Due to a lapse in federal funding, the National Naval Aviation Museum is closed. We will keep you updated on any changes in this status.


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Liberty Engine (South Wing)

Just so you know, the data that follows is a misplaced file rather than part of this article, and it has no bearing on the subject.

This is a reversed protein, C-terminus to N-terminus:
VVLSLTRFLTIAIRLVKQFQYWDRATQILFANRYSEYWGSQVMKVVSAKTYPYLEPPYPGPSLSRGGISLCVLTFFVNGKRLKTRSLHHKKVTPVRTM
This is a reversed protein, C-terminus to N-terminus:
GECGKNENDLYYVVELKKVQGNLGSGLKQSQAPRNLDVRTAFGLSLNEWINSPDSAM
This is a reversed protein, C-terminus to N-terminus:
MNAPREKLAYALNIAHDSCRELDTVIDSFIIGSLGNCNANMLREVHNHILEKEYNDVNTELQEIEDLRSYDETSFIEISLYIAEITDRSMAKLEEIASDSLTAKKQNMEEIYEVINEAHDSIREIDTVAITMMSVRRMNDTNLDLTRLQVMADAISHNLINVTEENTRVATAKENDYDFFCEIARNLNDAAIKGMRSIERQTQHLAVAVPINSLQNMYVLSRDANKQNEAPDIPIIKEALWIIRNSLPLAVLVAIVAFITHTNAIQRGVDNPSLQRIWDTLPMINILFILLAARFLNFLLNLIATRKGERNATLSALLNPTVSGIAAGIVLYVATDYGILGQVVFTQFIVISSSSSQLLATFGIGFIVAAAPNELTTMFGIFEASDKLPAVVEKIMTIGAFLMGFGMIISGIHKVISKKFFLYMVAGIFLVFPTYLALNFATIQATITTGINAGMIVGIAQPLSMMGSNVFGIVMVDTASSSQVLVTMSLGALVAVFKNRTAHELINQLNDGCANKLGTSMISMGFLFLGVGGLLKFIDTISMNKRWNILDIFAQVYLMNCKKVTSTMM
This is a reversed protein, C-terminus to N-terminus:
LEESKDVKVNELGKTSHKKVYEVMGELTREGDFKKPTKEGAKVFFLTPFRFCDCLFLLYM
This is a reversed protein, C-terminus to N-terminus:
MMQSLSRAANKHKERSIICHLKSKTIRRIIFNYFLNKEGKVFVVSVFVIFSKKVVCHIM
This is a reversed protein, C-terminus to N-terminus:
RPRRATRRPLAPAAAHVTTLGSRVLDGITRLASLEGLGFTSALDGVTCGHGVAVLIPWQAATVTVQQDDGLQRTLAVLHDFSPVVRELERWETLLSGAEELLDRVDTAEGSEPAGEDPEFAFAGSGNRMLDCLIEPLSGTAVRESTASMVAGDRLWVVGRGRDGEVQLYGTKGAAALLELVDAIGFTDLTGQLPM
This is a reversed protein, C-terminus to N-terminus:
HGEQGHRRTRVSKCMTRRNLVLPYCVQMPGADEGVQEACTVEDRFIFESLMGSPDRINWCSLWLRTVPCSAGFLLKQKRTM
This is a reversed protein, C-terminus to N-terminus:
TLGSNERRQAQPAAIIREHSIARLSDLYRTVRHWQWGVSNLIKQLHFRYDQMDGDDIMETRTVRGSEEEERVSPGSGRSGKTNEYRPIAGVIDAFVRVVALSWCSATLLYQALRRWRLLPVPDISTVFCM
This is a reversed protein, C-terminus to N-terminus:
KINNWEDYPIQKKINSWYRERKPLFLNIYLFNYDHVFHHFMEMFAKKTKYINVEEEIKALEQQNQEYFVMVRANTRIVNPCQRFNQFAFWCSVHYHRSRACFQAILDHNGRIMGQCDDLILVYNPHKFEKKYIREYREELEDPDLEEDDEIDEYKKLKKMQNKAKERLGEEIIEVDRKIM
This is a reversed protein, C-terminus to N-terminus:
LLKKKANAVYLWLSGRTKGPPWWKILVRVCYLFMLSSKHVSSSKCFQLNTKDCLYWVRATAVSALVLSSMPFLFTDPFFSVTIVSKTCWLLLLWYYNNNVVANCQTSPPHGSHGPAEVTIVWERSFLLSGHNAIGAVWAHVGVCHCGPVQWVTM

Though U.S. Army and Navy pilots predominantly used foreign equipment n their months of combat during World War I, American industry made a sizeable contribution to the war effort in the production of the Liberty engine. A testament to old-fashioned American ingenuity, the Liberty engine was designed in a Washington hotel room in just one week during May 1917, with testing beginning in July. The definitive version was the Liberty 12 (12 indicating the number of cylinders), efficient in the fact that it weighed only two pounds per horsepower. A total of 20,478 examples were produced by a host of familiar automobile makers that transitioned their assembly lines to aviation during the war. Liberty 12s endured after the cessation of hostilities, powering the NC-4 flying boat in its epic May 1919 transatlantic flight and the F-5Ls that formed the backbone of the Navy's immediate postwar scouting squadrons.

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